Stories of Belonging. Exhibition view with a photo by Tova Mozard and an installation by Sahar Al-Khateeb

Tova Mozard. A selection of photos from 2003-2016.

Tova Mozard. A selection of photos from 2003-2016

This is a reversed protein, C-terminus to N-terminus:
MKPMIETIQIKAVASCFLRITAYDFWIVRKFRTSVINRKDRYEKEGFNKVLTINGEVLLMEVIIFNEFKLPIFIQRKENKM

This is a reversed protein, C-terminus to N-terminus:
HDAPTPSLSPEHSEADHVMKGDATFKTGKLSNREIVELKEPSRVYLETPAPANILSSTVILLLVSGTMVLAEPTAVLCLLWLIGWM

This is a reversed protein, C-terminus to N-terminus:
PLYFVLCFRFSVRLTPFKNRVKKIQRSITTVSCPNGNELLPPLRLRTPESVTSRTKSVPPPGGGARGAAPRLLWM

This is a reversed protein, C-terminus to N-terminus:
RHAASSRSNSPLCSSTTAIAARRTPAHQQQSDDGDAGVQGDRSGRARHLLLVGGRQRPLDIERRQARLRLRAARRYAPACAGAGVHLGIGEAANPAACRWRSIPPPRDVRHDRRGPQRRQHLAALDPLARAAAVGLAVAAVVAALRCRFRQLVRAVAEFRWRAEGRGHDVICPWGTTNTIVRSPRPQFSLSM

‘Stories of Belonging’, curated by Joanna Hoffmann and Hanna-Liis Kont, is not the first look at the topical events and concepts of Estonia’s neighbouring countries taken by the Tartu Museum. For some time now Tartmus has been showing series of exhibitions dedicated to art from Eastern Europe and Scandinavia, therefore expanding their visitors’ horizons and introducing the museum to the international art scene. In 2015 Tartmus showed a selection of works by contemporary Polish artists – ‘My Poland. On Recalling and Forgetting’ (curated by Rael Artel); ‘Aesthetics of Repair in Contemporary Georgia’ (curated by Marika Agu), accordingly showing contemporary art from Georgia, followed in 2016. Two years ago, in the spring of 2017, curator Julia Polujanenkova brought to Tartu works by seven young Russian artists in an exhibition entitled ‘Inconvenient Questions. Contemporary Art from Russia’. Each of these exhibitions, in some way, has underlined the existence of taboos in the contemporary world, as well as brought to attention social topics that are often discussed in modern art. ‘Stories of Belonging’ has been created by following a similar formula – the main focus of the exhibition is exploration of the Swedish society and questions of equality in the 21st century: ‘The country has had a very open immigration and has accepted a large number of refugees in the recent past. Despite this, people with foreign backgrounds or different ways of life have to daily face such problems as difficulties of adaptation, exclusion, discrimination etc. These problems are also important to many Swedish artists.’ If we return to the meaning of the subtitle, it becomes clearer that the idea behind it actually speaks upon the coexistence of people and not some [imaginary or real] differences on a national level.